Paracetamol can act centrally, as prostaglandin production in the brain is ten times more sensitive to inhibition by paracetamol than that in the spleen,[7] although later studies showed different tissue effects. Abbott and Hellemans [8] showed the analgesic effects of paracetamol reflect central and peripheral actions. Lee et al.[23] showed paracetamol inhibits COX-2 gene expression in a clinical model of acute inflammation. Hinz et al.[9] showed paracetamol inhibits COX-2 activity in human blood cells and suppresses PGE2 generation in human blood monocytes. Thus, paracetamol inhibition of PGE2 may influence the intensity of rocuronium injection pain and withdrawal movements.

Lidocaine, a local anesthetic, reversibly blocks peripheral nerve pathways by blocking excitable membranes and is commonly used to reduce pain and withdrawal movements after rocuronium injection to 28%–46%.[10] In this present study, lidocaine pretreatment reduces rocuronium injection pain and withdrawal movements to 20% and 28.8%, respectively. Ahmad et al.[11] suggested that the central analgesic effect of a drug is only effective if adequate time is allowed for onset of analgesia, whereas pretreatment with drugs having local anesthetic properties is effective when administered immediately before, or with a venous occlusion technique. No side effects were observed with the use of the study drugs during the procedure.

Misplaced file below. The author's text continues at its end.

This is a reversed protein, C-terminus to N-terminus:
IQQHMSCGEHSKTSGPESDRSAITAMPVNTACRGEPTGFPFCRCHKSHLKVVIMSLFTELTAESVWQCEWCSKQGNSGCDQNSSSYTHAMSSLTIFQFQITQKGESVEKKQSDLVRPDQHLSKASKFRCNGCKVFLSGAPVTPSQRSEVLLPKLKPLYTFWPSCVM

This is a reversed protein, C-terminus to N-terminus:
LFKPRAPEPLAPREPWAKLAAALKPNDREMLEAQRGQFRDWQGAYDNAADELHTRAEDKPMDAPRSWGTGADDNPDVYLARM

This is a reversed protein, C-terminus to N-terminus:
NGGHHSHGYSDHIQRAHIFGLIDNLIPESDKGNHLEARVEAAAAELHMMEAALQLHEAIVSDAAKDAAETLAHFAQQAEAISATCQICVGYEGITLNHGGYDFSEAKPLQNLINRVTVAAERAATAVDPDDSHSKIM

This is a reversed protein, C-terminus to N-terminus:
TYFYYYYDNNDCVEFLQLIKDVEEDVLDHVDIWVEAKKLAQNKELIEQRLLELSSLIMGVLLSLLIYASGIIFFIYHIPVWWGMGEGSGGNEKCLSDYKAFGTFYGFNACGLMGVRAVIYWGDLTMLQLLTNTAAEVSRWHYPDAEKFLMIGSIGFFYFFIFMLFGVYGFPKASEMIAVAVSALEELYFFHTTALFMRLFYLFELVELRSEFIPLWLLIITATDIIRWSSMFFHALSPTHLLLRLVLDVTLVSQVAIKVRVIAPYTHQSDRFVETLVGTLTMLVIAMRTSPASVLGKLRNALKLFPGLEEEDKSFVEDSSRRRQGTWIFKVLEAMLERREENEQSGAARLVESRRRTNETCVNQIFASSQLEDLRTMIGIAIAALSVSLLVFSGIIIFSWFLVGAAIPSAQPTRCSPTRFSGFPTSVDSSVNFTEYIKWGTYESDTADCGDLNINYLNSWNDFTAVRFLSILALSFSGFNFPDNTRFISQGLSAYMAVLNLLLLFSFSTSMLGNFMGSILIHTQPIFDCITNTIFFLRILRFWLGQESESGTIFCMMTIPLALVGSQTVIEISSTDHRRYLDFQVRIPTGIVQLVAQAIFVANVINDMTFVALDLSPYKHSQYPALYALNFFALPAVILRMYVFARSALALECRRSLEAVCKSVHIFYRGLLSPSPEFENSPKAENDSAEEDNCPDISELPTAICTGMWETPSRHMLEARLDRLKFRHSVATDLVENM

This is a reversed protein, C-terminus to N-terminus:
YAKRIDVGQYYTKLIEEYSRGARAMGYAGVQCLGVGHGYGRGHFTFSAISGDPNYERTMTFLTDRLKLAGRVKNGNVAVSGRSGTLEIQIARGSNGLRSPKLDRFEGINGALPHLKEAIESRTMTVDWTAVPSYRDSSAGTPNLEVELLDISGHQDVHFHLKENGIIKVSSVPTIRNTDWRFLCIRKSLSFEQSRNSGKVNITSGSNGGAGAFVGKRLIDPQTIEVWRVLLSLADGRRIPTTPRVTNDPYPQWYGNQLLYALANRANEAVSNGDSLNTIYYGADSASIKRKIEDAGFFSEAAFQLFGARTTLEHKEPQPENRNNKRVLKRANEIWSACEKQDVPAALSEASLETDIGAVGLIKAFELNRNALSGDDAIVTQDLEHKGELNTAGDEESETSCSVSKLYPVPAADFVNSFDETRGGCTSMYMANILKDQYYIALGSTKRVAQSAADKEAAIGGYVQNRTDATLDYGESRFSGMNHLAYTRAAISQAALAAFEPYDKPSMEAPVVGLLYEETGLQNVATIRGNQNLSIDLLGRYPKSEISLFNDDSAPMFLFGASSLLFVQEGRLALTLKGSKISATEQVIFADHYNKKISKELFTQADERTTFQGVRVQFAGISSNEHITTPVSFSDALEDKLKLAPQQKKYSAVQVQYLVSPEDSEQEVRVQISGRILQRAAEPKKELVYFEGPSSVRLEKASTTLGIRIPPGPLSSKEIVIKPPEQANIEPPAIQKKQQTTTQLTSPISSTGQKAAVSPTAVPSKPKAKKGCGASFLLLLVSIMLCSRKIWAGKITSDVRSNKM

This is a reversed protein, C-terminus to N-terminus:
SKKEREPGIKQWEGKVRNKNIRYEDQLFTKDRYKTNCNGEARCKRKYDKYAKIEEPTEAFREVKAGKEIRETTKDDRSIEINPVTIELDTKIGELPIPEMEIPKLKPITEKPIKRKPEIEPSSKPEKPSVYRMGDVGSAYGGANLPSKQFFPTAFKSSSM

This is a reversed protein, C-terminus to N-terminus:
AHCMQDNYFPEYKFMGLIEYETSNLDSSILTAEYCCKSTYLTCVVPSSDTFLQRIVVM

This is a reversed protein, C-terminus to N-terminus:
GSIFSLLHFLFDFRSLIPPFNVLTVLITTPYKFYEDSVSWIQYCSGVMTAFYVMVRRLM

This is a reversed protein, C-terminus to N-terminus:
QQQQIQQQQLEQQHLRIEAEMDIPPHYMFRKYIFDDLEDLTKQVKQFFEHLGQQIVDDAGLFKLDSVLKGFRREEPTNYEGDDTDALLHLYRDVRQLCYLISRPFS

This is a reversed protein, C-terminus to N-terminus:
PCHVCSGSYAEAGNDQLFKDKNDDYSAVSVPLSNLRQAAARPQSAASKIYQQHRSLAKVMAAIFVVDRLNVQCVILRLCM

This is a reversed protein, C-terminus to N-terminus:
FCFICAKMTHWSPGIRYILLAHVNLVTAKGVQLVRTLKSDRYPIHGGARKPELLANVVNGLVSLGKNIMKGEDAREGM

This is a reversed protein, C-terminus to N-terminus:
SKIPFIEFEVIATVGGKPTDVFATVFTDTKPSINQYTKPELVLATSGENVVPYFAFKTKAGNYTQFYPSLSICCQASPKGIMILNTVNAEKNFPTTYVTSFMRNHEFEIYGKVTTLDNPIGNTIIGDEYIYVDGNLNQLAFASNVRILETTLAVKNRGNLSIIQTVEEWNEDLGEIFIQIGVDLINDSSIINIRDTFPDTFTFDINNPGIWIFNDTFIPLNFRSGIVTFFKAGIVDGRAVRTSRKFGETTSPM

Limitations

We used rubber tourniquet which may have inconsistent pressure for different patients and no rescue medicine to alleviate injection pain and withdrawal movement of patients in saline group.


  Conclusion Top